Lerner: Co-investment ‘Cure’ Worse than the Disease?
More LPs than ever want to co-invest—but should they?
If private equity co-investing came with a warning label, it might read something like this—easy to swallow, but may be hazardous to your long-term financial health.
Indeed, for the world’s institutional investors, any medicine meant to kill high management fees goes down easy. With a huge pile of cash at their disposal, why not invest in individual deals and circumvent those greedy intermediaries? What could possibly go wrong?
Quite a bit, according to Harvard Business School Prof. Josh Lerner, who discussed the perils of co-investing in a recent Privcap interview. As Lerner’s research demonstrates, it’s not that paying high management fees isn’t a drag on performance, it’s that when co-investing happens, it tends to happen in ways that are detrimental to the LP.
- Co-investing suffers from a “lemons” problem—LPs typically can’t pick the deals they want to invest in.
- Co-investments are necessarily concentrated in big deals—GPs require more capital to close them—and big deals tend to underperform.
- Like many investments, co-investments follow the herd—deals are concentrated near market peaks.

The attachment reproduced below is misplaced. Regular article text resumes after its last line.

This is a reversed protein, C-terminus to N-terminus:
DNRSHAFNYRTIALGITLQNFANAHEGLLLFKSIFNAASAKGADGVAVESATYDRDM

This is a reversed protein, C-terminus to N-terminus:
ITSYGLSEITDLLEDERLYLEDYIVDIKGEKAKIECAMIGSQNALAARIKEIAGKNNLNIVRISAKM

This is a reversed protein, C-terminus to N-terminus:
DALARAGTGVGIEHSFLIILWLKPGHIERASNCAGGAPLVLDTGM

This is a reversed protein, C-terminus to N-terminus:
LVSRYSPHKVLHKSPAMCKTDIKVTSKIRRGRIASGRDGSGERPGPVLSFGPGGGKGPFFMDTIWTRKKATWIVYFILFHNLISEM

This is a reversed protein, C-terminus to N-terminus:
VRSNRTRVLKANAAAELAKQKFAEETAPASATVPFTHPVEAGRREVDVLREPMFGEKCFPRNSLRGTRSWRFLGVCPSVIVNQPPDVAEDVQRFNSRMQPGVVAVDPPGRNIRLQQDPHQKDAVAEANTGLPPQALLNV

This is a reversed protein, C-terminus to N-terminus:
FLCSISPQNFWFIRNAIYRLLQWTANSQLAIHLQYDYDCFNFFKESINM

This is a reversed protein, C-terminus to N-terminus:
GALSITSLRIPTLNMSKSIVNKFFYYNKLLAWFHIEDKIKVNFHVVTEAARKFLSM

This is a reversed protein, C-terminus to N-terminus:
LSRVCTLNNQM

Ultimately, Lerner’s study of investments by seven large institutions found that from 1994-2011, the mean return of co-investments relative to the return of the corresponding PE funds in which those deals were held was nearly nine percent less. In other words, by co-investing, LPs earned a lower overall return than if they had simply maintained their “regular” fund investment.
None of these findings have slowed the co-investing bandwagon. In a recent survey of 222 LPs, Preqin found that roughly three-quarters are, or are considering, co-investing alongside GPs.
Nearly 70 percent of those surveyed believed that co-investing could lead to higher returns than standard private equity fund investments.
As the PE industry and the practice of co-investing continue to mature, it may be that sophisticated institutional investors will win in the long-term. But given co-investing’s performance history and the long-established investing tradition of following the herd, LPs might be better off living with the chronic illness of high fees than taking medicine that may well make them sicker.
Josh Lerner questions the benefits for LPs who undertake co-investing to boost their returns.